• 1700: Shows surface of the sun, as well as a layer of the sun's atmosphere called the chromosphere, which lies just above the photosphere and is where the temperature begins rising.
  • 1600: Shows a mixture between the upper photosphere and what's called the transition region, a region between the chromosphere and the upper most layer of the sun's atmosphere called the corona. The transition region is where the temperature rapidly rises.
  • 304: This light is emitted from the chromosphere and transition region.
  • 171: This wavelength shows the sun's atmosphere, or corona, when it's quiet. It also shows giant magnetic arcs known as coronal loops.
  • 193: Shows a slightly hotter region of the corona, and also the much hotter material of a solar flare.
  • 211: This wavelength shows hotter, magnetically active regions in the sun's corona.
  • 335: This wavelength also shows hotter, magnetically active regions in the corona.
  • 94: This highlights regions of the corona during a solar flare.
  • 131: The hottest material in a flare.

For more technical information about which ions produce which wavelengths, roll your mouse over the grid of SDO images below.

SDO views the sun in 13 different ways, using two different instrumentsThe HMI dopplergram provides maps of velocity on the sun's surface. HMI Magnetograms show maps of the magnetic field on the sun's surface, with black showing magnetic field lines pointing away from Earth, and white showing magnetic field lines coming toward Earth. The HMI Continuum provides photographs of the solar surface, incorporating a broad range of visible light. The AIA 1700 channel records ultraviolet light continuum and shows the surface of the sun. As well as a layer of the sun's atmosphere called the chromosphere, which lies just above the photosphere and is where the temperature begins rising. The AIA 4500 records the white light continuum and shows the sun's surface or photosphere. The AIA 1600 channel is emitted by carbon-4 (C IV) at around 10,000 Kelvin. C IV at these temperatures is present in the upper photosphere and what's called the transition region, a region between the chromosphere and the upper most layer of the sun's atmosphere called the corona. The transition region is where the temperature rapidly rises. SDO images of this wavelength are typically colorized in dark yellow. The AIA 304 channel is emitted by helium-2 (He II) at around 50,000 Kelvin.  This light is emitted from the chromosphere and transition region. SDO images of this wavelength are typically colorized in red. The AIA 171 channel is emitted by iron-9 (Fe IX) at around 600,000 Kelvin.  This wavelength shows the quiet corona and coronal loops and is typically colorized in gold. The AIA 193 channel is emitted by iron-12 (Fe XII) at 1,000,000 Kelvin and iron 24 (Fe XXIV) at 20,000,000 Kelvin.  The former represents a slightly hotter region of the corona and the later represents the much hotter material of a solar flare.  This wavelength is typically colorized in light brown. The AIA 211 channel is emitted by iron-14 (Fe XIV) at temperatures of 2,000,000 Kelvin.  These images show hotter, magnetically active regions in the sun's corona and are typically colorized in purple. The AIA 335 channel is emitted by iron-16 (Fe XVI) at temperatures of 2,500,000 Kelvin.  These images also show hotter, magnetically active regions in the corona, and are typically colorized in blue. The AIA 94 channel is emitted by iron-18 (Fe XVIII) at temperatures of 6,000,000 Kelvin. Temperatures like this represent regions of the corona during a solar flare.  The images are typically colorized in green. The AIA 131 channel is emitted by iron-20 (Fe XX) and iron-23 (Fe XXIII) at temperatures greater than 10,000,000 Kelvin, representing the material in flares.  The images are typically colorized in teal.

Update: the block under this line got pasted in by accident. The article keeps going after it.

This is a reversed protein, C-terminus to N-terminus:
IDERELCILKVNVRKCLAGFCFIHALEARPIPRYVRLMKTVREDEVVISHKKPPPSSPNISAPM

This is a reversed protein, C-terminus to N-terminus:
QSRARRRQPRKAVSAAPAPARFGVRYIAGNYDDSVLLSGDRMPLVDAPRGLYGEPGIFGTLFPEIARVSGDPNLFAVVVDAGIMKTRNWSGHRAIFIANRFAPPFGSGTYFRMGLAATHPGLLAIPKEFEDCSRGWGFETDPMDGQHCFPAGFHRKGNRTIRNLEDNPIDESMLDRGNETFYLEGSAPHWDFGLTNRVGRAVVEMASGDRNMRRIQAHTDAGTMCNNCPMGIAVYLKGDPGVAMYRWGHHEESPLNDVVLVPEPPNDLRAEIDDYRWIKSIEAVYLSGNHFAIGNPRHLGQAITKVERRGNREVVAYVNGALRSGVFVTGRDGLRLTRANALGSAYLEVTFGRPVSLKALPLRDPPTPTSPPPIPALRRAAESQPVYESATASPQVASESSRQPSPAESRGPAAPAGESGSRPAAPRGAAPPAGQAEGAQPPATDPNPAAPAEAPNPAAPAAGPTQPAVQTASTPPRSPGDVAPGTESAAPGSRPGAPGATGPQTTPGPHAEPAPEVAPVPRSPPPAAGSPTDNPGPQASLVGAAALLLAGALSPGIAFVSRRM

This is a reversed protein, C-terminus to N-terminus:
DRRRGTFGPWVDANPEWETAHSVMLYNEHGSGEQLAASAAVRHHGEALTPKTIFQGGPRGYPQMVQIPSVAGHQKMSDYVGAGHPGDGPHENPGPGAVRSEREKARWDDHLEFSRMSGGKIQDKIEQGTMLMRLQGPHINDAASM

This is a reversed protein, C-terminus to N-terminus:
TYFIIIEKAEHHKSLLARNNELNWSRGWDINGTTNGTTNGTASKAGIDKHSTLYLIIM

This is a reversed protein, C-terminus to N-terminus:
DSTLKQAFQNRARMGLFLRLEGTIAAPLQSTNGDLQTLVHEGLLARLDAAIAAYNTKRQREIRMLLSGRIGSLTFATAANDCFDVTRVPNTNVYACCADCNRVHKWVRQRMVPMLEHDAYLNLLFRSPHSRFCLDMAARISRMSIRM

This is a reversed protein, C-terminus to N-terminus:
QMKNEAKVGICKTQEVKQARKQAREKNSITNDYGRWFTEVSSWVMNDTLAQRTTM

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Each of the wavelengths observed by NASA's Solar Dynamics Observatory (SDO) was chosen to emphasize a specific aspect of the sun's surface or atmosphere. This image shows imagery both from the Advanced Imaging Assembly (AIA), which helps scientists observe how solar material moves around the sun's atmosphere, and the Helioseismic and Magnetic Imager (HMI), which focuses on the movement and magnetic properties of the sun's surface. Credit: NASA/SDO/Goddard Space Flight Center
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Karen C. Fox
NASA's Goddard Space Flight Center, Greenbelt, Md.

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Page Last Updated: July 30th, 2014
Page Editor: Holly Zell